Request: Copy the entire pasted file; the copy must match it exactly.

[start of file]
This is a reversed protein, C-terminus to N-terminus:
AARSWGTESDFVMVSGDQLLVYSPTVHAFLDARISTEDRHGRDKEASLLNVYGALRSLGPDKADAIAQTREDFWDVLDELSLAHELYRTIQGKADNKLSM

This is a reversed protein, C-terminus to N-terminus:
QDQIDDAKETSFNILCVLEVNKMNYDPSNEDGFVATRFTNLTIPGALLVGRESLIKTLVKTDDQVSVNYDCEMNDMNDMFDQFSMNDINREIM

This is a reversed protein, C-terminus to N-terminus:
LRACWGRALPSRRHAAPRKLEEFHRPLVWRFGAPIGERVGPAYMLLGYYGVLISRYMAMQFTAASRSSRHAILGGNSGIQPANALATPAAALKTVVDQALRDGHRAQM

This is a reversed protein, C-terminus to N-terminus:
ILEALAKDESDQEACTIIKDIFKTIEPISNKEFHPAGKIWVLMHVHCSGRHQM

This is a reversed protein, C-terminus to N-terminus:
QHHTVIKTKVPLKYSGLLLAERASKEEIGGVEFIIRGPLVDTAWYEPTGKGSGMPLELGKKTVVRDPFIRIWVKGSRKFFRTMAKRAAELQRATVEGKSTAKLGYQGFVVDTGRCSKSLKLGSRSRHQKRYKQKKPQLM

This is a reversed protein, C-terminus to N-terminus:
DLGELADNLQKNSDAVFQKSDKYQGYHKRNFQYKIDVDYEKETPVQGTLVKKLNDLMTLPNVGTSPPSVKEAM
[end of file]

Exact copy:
This is a reversed protein, C-terminus to N-terminus:
AARSWGTESDFVMVSGDQLLVYSPTVHAFLDARISTEDRHGRDKEASLLNVYGALRSLGPDKADAIAQTREDFWDVLDELSLAHELYRTIQGKADNKLSM

This is a reversed protein, C-terminus to N-terminus:
QDQIDDAKETSFNILCVLEVNKMNYDPSNEDGFVATRFTNLTIPGALLVGRESLIKTLVKTDDQVSVNYDCEMNDMNDMFDQFSMNDINREIM

This is a reversed protein, C-terminus to N-terminus:
LRACWGRALPSRRHAAPRKLEEFHRPLVWRFGAPIGERVGPAYMLLGYYGVLISRYMAMQFTAASRSSRHAILGGNSGIQPANALATPAAALKTVVDQALRDGHRAQM

This is a reversed protein, C-terminus to N-terminus:
ILEALAKDESDQEACTIIKDIFKTIEPISNKEFHPAGKIWVLMHVHCSGRHQM

This is a reversed protein, C-terminus to N-terminus:
QHHTVIKTKVPLKYSGLLLAERASKEEIGGVEFIIRGPLVDTAWYEPTGKGSGMPLELGKKTVVRDPFIRIWVKGSRKFFRTMAKRAAELQRATVEGKSTAKLGYQGFVVDTGRCSKSLKLGSRSRHQKRYKQKKPQLM

This is a reversed protein, C-terminus to N-terminus:
DLGELADNLQKNSDAVFQKSDKYQGYHKRNFQYKIDVDYEKETPVQGTLVKKLNDLMTLPNVGTSPPSVKEAM